Exam 2 Study Guide - WEEK 7 Proteins and Amino Acids All...

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WEEK 7 Proteins and Amino Acids All amino acids have the same simple chemical backbone consisting of a single carbon atom with an amine group (the nitrogen-containing part) and an acid group attached to it. Each amino acid also has a distinctive chemical side chain attached to the center carbon of the backbone. It is this side chain that gives identity and chemical nature to each amino acid. Amino acids link into long strands that coil and fold to make a wide variety of different proteins. Essential amino acids: amino acids that either cannot be synthesized at all by the body or cannot be synthesized in amounts sufficient to meet physiological need.; nine of them; without them, the body cannot make the proteins it needs to do its work and can only be replenished from foods; conditionally essential amino acid: an amino acid that is normally nonessential but must be supplied by the diet in special circumstances when the need for it exceeds the body’s ability to produce it The side chains make different proteins different and an infinite number of sequences of amino acids can be found 1) Stomach – when swallowed, food arrives in the stomach, acid denatures the protein strands, and an enzyme cleaves amino acid strands into polypeptides and a few amino acids; 2) Small intestine – enzymes from the pancreas and the intestine split peptide strands into tripeptides, deipeptides, and amino acids; 3) Small intestine – enzymes on the surface of the small intestine’s lining and within the absorptive cells split tripeptides and deipeptides, the intestinal cells absorb and transfer amino acids to the bloodstream; 4) Bloodstream – the bloodstream transports amino acids to all the body’s cells. Roles of protein in body: Acid-base balances, antibodies, blood clotting, energy, enzymes, fluid and electrolyte balance, growth and maintenance, hormones, and transportation. Two types of protein-calorie malnutrition: 1) Marasmus – infants and toddlers, severe deprivation of protein, energy, vitamins and minerals, develops slowly, severe weight loss, severe muscle wasting with fat loss, extremely short for age, no detectable edema, no fatty liver, anxiety, appetite is impaired, hair is easily pulled out, skin is dry and wrinkled; Kwashiorkor – older infants and younger children, inadequate protein, rapid onset, some weight loss, some muscle wasting, short for age, edema, fatty liver, misery, loss of appetite, hair changes color and easily pulled out, skin develops lesions. Consuming too much protein can lead to heart disease, kidney disease, adult bone loss, and cancer Vegetarian Diets Fruitarian - includes only raw or dried fruits, seeds, and nuts in diet; Lacto-ovo vegetarian – includes dairy products, eggs, vegetables, grains, legumes, fruits, and nuts, excludes flesh and seafood; Lacto-vegetarian – includes dairy products, vegetables, grains, legumes, fruits, and nuts, excludes flesh, seafood, and eggs; Macrobiotic diet – vegan diet composed mostly of whole grains, beans, and certain vegetables (dangerous); Ovo–vegetarian – includes eggs, vegetables,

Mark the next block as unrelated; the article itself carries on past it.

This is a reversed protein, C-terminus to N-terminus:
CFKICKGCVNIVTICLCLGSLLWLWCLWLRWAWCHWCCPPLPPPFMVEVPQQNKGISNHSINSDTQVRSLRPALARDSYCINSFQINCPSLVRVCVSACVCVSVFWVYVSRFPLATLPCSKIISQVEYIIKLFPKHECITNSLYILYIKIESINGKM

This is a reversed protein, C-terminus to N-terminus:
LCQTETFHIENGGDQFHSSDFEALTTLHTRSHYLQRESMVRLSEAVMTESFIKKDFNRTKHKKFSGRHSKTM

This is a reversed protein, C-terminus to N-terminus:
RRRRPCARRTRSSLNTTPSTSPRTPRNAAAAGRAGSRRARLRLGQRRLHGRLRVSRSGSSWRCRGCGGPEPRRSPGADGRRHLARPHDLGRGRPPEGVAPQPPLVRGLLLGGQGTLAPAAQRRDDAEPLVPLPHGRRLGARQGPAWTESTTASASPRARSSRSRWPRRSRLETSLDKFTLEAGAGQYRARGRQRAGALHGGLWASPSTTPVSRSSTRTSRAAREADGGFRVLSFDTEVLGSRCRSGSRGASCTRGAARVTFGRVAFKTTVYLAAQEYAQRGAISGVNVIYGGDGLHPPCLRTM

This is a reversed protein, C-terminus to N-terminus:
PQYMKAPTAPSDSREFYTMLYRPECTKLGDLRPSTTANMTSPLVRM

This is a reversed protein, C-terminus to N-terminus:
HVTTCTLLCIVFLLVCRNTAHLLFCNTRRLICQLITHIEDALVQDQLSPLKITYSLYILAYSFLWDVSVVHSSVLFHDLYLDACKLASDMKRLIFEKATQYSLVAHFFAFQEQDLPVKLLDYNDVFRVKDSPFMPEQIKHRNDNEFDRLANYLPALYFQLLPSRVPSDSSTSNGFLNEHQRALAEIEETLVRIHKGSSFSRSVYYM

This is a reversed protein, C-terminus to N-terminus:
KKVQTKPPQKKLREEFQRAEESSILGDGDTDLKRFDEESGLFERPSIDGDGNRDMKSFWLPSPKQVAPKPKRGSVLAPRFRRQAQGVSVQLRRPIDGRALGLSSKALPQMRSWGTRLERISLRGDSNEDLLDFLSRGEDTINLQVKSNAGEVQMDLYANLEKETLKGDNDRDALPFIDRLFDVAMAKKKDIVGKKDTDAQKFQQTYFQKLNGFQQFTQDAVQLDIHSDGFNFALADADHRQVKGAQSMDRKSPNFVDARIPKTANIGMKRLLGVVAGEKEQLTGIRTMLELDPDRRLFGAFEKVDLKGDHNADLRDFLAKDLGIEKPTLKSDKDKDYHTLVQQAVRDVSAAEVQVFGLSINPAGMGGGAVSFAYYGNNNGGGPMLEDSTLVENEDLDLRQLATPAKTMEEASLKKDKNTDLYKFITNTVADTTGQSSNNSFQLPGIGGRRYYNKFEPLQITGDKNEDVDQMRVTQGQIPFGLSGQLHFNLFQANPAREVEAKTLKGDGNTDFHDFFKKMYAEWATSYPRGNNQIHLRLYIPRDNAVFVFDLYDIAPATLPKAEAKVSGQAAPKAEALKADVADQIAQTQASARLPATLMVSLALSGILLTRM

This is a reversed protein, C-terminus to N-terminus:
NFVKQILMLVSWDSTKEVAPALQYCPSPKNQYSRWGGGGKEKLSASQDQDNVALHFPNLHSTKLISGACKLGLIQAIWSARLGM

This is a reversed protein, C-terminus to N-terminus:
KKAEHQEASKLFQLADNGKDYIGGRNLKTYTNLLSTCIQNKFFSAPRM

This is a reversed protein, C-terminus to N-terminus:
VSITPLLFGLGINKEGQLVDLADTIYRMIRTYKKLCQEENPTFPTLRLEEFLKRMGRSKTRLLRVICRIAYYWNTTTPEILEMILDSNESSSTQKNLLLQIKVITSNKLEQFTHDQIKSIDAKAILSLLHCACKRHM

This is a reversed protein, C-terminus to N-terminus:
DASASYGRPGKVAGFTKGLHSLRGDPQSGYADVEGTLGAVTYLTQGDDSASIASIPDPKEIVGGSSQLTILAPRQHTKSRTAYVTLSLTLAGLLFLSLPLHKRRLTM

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This note was uploaded on 05/27/2008 for the course HNF 150 taught by Professor Thurston during the Winter '07 term at Michigan State University.

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Exam 2 Study Guide - WEEK 7 Proteins and Amino Acids All...

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